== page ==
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  #7  
Old Feb 07, 2006, 12:01 PM
modo modo is offline
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Here`s the gospel, as I predicted years ago and as people are now finding out.
Film negatives and photographs, when stored in reasonable conditions, will last a hundred years and more.
Digital photographs (in fact any data) on recordable cd or dvd, regardless of how you store them, will probably last a maximum of twenty years.
The maximum storage time will be reduced by the following factors..
>Quality of the media used, how it has been stored prior to use and after use.
>The type and age of your burner (laser condition, mechanical errors etc)
>The software and driver combination.
To say that TDK are the best is a tad naiive. You`ll find that they come from a factory that makes dozens of different brands.
I have lost countless cd-rs full of data, some only a year or so old (didn`t know the burner was dying at the time), yet I have movies on VHS which are still watchable 20-years on.
I use my digital camera for convenience but I`ve dusted off my old 35mm SLR film camera ready for this year`s summer hols!
  #8  
Old Feb 07, 2006, 03:22 PM
JDF JDF is offline
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Quote:
Originally Posted by Paul Holmes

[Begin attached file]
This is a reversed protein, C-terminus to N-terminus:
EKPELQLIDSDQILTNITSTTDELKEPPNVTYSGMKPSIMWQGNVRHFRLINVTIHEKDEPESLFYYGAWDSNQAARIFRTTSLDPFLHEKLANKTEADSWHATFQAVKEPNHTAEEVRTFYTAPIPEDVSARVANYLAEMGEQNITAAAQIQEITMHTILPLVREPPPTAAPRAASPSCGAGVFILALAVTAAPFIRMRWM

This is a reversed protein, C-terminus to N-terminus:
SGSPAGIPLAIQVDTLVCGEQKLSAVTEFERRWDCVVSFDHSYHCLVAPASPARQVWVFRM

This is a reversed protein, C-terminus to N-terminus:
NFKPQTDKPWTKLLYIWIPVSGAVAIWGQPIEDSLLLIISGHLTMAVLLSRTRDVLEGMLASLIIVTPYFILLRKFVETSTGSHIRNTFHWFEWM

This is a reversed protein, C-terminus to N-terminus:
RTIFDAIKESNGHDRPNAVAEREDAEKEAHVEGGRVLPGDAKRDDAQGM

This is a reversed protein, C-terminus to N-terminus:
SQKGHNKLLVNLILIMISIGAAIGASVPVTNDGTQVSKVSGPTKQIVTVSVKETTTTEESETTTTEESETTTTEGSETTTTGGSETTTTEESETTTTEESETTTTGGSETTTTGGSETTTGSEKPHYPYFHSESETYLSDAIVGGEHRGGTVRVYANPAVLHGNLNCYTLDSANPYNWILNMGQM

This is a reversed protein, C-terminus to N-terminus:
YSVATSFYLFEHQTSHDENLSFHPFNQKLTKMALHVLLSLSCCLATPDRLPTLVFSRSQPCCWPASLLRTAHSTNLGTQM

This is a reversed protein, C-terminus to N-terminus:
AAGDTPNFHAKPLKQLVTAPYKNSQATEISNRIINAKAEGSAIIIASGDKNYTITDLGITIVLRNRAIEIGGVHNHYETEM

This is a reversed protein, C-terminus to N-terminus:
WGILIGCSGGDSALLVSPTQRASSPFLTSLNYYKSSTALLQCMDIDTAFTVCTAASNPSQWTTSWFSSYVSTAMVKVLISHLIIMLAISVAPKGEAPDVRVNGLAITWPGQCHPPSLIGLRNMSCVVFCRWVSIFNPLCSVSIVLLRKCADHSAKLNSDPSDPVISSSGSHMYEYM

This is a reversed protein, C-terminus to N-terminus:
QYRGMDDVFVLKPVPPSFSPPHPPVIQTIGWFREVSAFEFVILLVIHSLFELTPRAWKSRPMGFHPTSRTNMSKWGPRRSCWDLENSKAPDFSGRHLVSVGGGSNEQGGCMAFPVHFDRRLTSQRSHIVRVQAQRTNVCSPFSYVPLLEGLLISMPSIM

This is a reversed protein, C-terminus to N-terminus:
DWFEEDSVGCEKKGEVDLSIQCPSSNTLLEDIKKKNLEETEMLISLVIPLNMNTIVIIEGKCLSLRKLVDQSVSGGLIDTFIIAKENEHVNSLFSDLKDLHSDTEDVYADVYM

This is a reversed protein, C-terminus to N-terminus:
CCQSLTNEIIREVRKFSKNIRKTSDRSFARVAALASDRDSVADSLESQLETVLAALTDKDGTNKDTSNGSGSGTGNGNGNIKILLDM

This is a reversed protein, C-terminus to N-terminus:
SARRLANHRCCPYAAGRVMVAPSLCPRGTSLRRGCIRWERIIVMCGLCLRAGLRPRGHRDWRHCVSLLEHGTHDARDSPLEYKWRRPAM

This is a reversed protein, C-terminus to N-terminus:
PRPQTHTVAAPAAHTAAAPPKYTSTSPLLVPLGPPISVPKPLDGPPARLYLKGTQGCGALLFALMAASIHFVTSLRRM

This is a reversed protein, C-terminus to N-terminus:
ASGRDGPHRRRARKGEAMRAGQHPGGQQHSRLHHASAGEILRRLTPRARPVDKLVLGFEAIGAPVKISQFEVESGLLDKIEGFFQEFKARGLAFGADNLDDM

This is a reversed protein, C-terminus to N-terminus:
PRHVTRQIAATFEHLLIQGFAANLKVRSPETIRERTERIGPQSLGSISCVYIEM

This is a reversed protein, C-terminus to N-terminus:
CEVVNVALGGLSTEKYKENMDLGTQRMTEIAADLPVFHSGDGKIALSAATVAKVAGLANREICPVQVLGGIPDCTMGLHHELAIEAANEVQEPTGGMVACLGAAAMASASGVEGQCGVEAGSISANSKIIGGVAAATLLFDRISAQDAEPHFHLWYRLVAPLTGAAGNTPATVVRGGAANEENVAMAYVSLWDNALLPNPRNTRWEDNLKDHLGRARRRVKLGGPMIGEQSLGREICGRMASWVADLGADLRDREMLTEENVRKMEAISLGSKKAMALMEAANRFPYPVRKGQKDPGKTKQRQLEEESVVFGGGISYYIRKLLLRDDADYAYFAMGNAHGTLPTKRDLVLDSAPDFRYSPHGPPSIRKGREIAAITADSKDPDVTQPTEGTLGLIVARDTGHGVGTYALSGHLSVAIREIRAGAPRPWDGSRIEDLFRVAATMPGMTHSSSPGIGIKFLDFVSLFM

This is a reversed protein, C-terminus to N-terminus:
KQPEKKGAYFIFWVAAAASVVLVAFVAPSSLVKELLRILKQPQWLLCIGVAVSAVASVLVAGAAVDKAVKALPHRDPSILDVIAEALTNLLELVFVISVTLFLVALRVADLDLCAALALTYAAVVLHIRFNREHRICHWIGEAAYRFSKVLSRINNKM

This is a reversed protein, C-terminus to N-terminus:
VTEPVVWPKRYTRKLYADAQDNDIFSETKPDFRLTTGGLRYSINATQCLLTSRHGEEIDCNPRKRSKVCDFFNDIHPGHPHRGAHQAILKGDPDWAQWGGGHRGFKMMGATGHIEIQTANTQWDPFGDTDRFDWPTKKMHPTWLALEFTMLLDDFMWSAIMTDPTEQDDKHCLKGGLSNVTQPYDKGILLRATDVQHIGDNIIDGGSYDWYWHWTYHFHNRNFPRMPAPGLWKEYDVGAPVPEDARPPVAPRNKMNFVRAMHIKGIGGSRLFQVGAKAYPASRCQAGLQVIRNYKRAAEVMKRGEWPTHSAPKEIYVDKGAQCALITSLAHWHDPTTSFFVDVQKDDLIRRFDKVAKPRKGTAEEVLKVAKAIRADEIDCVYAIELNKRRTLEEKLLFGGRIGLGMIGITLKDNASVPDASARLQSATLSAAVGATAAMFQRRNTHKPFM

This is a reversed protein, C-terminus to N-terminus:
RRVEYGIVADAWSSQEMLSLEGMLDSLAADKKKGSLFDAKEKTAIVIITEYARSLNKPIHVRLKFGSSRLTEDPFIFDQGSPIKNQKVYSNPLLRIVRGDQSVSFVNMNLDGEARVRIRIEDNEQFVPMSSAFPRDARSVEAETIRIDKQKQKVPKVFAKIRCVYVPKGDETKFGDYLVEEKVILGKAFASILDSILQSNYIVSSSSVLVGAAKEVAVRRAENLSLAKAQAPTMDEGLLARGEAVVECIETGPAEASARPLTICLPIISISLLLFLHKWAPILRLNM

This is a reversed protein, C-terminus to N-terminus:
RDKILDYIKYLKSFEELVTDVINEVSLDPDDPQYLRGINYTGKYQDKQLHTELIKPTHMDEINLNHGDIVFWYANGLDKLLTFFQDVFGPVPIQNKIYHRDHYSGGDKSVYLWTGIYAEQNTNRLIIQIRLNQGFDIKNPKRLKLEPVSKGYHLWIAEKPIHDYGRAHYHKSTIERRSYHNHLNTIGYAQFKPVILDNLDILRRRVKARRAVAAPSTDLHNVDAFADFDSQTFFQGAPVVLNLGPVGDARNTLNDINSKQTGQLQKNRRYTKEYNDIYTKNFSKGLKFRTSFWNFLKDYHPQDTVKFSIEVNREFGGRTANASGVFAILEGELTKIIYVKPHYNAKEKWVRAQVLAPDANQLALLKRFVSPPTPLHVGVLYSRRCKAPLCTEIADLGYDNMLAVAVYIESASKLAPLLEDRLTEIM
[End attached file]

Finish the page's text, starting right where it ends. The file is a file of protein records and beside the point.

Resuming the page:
Secondly how do I print direct to a disc?? Doesn't it damage them as they go around the roller??
For that you need a specific cd printer like the Epson (pretty cheap) or the Prima (very to outlandishly expensive).

I have the Epson R200 (newer models than that are out now). It uses a tray that you place the "printable" CD in, holds it in place, and it slides the tray in as the print heads lay the ink down. The rollers don't touch the disc. You need specially coated "inkjet printable" CD blanks for this. They come in white or clear coated. The coating is layed on the surface during manufacturing and I don't think the ink is going to pass through them.

Still, I only use the printable cds for my needle-drop recordings (recording my vinyl records through my computer and making an audio CD-R of it). I'll make a label that represents the original record label of that album and it looks cool. I'll also use the printable CD-Rs for compilations. Taiyo Yuden and MAM-A both make printable CD-Rs. I use the Taiyo Yudens.

For regular data, I still use Taiyo Yudens, but not the printable kind, just a regular ruled label that I can write on with a CD-R pen. I actually buy the Maxell Pro line which is made by Taiyo Yuden (look for "made in Japan" on the wrapping).

Joel
 

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